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Around the Nation
4:43 am
Wed August 29, 2012

Torrential Rains Threaten Gulf Coast

Originally published on Thu August 30, 2012 2:04 am

Transcript

DAVID GREENE, HOST:

This is MORNING EDITION, from NPR News. Good morning. I'm David Greene.

STEVE INSKEEP, HOST:

And I'm Steve Inskeep.

Water has been slopping over at least one levee in Louisiana this morning. The levee is down the Mississippi River from New Orleans, near the place where Hurricane Isaac came ashore. So far, the storm has caused street flooding along much of the Gulf Coast and left hundreds of thousands of people without power. But the full-scale of its effects will depend in part on just how long Isaac sticks around.

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Asia
4:43 am
Wed August 29, 2012

Chinese Blame Failed Infrastructure On Corruption

Eight bridges have collapsed around China since 2011. Here, government investigators examine a recently built entrance ramp that collapsed last week in the northeastern city of Harbin, killing three people. Local residents believe government corruption and substandard materials are to blame.
Frank Langfitt NPR

Originally published on Thu August 30, 2012 2:04 am

When the Yangmingtan bridge opened in the northeastern Chinese city of Harbin in November, local officials hailed it as a grand achievement.

The bridge stretched more than nine miles and cost nearly $300 million. Construction was supposed to take three years, but workers finished in half that time.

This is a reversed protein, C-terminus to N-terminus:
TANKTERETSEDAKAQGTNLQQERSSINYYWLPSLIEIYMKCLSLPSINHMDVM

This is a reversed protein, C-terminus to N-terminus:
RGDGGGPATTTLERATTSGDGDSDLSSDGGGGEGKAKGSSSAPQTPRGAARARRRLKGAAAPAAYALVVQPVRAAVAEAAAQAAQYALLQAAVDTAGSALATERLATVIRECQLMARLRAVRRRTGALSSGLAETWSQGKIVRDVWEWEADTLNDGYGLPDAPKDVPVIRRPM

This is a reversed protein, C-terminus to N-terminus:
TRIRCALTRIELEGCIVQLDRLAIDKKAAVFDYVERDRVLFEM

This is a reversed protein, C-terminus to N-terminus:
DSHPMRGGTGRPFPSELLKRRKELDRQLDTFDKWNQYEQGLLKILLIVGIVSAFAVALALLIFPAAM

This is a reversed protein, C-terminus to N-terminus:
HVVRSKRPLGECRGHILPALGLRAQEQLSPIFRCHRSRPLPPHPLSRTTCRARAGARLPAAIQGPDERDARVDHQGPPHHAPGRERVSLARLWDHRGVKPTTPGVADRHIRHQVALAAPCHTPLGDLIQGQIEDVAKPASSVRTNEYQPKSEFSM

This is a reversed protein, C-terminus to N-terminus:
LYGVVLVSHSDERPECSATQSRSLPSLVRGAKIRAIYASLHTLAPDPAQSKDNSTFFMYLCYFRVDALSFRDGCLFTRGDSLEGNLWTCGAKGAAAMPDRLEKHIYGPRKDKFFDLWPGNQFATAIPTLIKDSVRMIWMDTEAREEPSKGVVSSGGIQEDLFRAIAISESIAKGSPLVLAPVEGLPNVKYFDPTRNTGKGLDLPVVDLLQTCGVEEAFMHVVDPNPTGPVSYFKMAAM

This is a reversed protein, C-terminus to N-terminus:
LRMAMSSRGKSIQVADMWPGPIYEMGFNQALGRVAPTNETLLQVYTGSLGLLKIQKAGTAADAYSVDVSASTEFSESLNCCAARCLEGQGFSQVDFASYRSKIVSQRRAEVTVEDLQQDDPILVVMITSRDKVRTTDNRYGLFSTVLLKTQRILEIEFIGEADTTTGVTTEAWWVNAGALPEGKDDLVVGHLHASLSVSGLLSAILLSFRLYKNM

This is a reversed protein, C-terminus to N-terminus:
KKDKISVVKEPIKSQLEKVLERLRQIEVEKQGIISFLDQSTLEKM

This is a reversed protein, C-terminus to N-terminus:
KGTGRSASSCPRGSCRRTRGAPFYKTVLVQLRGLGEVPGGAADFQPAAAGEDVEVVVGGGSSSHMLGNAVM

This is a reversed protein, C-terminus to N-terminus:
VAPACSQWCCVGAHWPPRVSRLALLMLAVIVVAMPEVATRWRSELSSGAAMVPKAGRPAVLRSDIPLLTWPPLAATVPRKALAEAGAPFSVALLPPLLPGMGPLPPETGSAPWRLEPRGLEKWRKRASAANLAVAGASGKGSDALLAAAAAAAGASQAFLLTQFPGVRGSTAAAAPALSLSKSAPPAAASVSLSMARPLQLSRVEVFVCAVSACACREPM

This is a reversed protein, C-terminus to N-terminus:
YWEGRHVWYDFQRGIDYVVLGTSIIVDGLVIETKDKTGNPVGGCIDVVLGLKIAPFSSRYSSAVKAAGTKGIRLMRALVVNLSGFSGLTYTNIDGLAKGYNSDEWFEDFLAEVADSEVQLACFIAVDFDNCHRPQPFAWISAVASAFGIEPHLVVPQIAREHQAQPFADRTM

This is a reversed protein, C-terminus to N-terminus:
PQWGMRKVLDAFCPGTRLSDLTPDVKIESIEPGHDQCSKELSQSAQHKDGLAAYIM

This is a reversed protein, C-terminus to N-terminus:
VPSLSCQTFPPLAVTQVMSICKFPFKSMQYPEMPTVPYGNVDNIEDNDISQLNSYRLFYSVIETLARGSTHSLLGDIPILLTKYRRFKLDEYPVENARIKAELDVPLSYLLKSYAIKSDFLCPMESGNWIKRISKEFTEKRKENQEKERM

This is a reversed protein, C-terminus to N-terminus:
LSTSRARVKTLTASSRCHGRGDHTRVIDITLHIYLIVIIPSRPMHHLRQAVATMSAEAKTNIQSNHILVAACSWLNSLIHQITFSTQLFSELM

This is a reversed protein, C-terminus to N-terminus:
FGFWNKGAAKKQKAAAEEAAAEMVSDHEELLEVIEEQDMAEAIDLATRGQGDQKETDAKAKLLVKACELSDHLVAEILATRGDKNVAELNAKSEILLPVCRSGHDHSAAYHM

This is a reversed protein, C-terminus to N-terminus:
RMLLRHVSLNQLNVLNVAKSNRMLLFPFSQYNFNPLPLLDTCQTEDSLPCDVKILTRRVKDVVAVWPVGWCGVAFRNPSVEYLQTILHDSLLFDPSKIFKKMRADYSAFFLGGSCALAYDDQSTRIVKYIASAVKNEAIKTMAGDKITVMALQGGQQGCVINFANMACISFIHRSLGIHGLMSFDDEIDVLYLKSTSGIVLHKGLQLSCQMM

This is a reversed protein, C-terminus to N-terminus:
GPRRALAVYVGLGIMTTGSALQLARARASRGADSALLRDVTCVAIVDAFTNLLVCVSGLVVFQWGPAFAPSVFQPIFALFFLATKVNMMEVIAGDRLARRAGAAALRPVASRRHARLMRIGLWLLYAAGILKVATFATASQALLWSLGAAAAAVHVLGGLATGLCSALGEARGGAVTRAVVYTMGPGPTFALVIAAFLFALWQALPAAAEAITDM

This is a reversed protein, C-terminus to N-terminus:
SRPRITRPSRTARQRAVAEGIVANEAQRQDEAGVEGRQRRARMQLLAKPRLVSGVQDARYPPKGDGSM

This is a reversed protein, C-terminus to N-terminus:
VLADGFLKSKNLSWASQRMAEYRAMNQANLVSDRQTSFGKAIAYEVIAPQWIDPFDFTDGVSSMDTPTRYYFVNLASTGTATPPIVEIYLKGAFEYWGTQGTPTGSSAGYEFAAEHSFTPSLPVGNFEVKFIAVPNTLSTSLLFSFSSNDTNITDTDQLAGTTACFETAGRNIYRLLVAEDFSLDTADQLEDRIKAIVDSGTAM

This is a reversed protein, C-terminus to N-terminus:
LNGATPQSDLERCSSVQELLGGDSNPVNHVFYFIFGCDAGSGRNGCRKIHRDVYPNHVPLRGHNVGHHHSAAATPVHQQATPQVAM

"A lot of comrades didn't go home for more than a year, never took a holiday, never took off a weekend," Yang Qingwei, the party secretary of a bridge construction company, proudly told Heilongjiang provincial TV.

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Around the Nation
4:43 am
Wed August 29, 2012

Louisiana's Plaquemines Parish Flooded By Isaac's Rain

Originally published on Thu August 30, 2012 2:04 am

Transcript

DAVID GREENE, HOST:

This is MORNING EDITION, from NPR News. Good morning. I'm David Greene.

STEVE INSKEEP, HOST:

And I'm Steve Inskeep.

Let's get one perspective on Hurricane Isaac from Billy Nungesser. He is president of Plaquemines Parish, Louisiana. If you look at a map of Louisiana, you'll see Plaquemines, that finger of land sticking far out into the Gulf of Mexico, the farthest reach of the Mississippi River Delta. And he's on the line from there.

Mr. Nungesser, welcome to the program.

BILLY NUNGESSER: How are you today?

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Sweetness And Light
1:19 am
Wed August 29, 2012

Just Say No: Doping Diminishes All Athletes

San Francisco Giants' Melky Cabrera fouls off a pitch. Cabrera was suspended Aug 15 for 50 games without pay after testing positive for high levels of testosterone.
Ben Margot AP

Originally published on Thu August 30, 2012 6:23 am

Certain forms of art are performed in private. The painter is alone when he paints, the writer likewise.

But the most pertinent aspect of the performing arts is that they are watched. Dance, music, drama and sport are most challenging — and most thrilling — precisely because they are real, before our eyes.